PYT: Area’s Design Darlings

Meet the young textile whizzes behind the emerging New York label

In the PYT series, Fashion Unfiltered introduces today’s most exciting up-and-comers.

On the fifth floor of a window-lit loft on the corner of Canal and Kenmare streets, Piotrek Panszczyk and Beckett Fogg cut vintage Cadillac seat-embossed silk into slim-running bell-bottom slacks. They have a mood board covered with splashes of bubblegum pink and hair-slicked ’90s beauty queens opposite a rack of embossed basics for Pre-Fall. Charlotte Wales-lensed lookbooks and white chaps from seasons past rest on wooden shelves. This is the studio of Area, the now three-year-old line from the design duo. Fogg, 27, who hails from Kentucky and cut her teeth at Calvin Klein, and Panszczyk, 29, who’s Polish by way of Paris and got his start at Chloé, are fast preparing for their 2016 show, which will be held by Made Fashion Week at New York’s Standard Hotel on February 11. The sketches and inspiration images for the brand’s forthcoming outing debut here.

“This is going to be fun,” says a grinning Panszczyk of the upcoming collection. “We’re playing on this idea of hard-core femininity. That could mean anything. It could be overly feminine, floral; it could be like drag. It could be overly sensual. It’s all these ideas of what women are, and when does it become almost ridiculous and almost masculine? And how can we translate that into color and feeling?”

“It’s about contrast as well,” adds Fogg. “Contrast between textures. Very historical references. We did a lot of research at libraries. Like, real libraries. But then we also did a lot of research on the Internet, looking at Tumblr. For us, it’s always about that contrast, that back and forth between those ideas.”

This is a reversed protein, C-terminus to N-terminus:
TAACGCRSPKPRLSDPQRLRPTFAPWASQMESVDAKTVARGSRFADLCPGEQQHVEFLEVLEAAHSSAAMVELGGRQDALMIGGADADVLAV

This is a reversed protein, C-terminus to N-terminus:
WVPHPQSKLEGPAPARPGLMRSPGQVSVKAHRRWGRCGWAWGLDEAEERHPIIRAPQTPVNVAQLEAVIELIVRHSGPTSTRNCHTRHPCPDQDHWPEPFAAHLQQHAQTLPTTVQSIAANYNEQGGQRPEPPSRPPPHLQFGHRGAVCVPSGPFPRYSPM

This very modern juxtaposition—of competing concepts of high-octane glamour colliding with simple, almost minimal art school basics, all to be delicately embossed on streamlined essentials for subtle effect—is at the core of the young ready-to-wear brand’s appeal. The line, with its clever reinterpretation of classic luxury and girlhood, and very direct celebration of labor-necessitating processes like embossing and hand shaving, is slowly becoming a sort of new staple for the irony-appreciating creative/gallery type. Area is stocked at Opening Ceremony, and will soon be carried at Lane Crawford.

Since meeting as grad students at Parsons School of Design in 2011, Fogg and Panszcyzk found working together a natural fit.

“We overlapped by a year. And we started working together at school,” recalls Fogg.

“While I was working on my thesis, Beckett took some of her embossed fabric into the studio. And I made something out of my patterns in her textiles. It started really organically,” adds Panszczyk. “And then we decided to just do it by ourselves [instead of working for more established labels].”

The pair started turning out simple, embossed separates and slipdresses. They’re drawn to soft color palettes and concepts like sisterhood (Beckett was in “a not very ladylike” sorority as an undergrad) and makeup (last season’s metallic-hued liquid-, gloss-, and lipstick-inspired assortment of sculptural gowns). Traditional textiles—velvet, denim, and sometimes less conventional materials like terry cloth—get shaved down, embossed (a Western saddle print was a standout for Pre-Fall), and otherwise manipulated. 

“Fashion is creatively gratifying in that it’s so applied,” says Panszczyk. “I love that you can basically sit and talk about it, or you can really do something and create and make money. There’s so much possibility in it. I think that’s what I like about it, even more than like, fine art, for instance. I remember when I started art school, I was like, Oh, yeah, I would love to be a painter, but then I was like, What am I going to paint? What am I literally going to paint?”

Panszczyk and Fogg will launch their own e-commerce this May. “There are pieces that we really love,” says Fogg. “Like the gray wool suit. People have been emailing us about it a lot, so we’re going to produce it whether or not a store buys it. Because we think it should be available.”

PHOTO: Courtesy of Area 

LEAD IMAGE DETAILS: Designers Piotrek Panszczyk and Beckett Fogg (left); fabric from the Fall 2016 collection (right)

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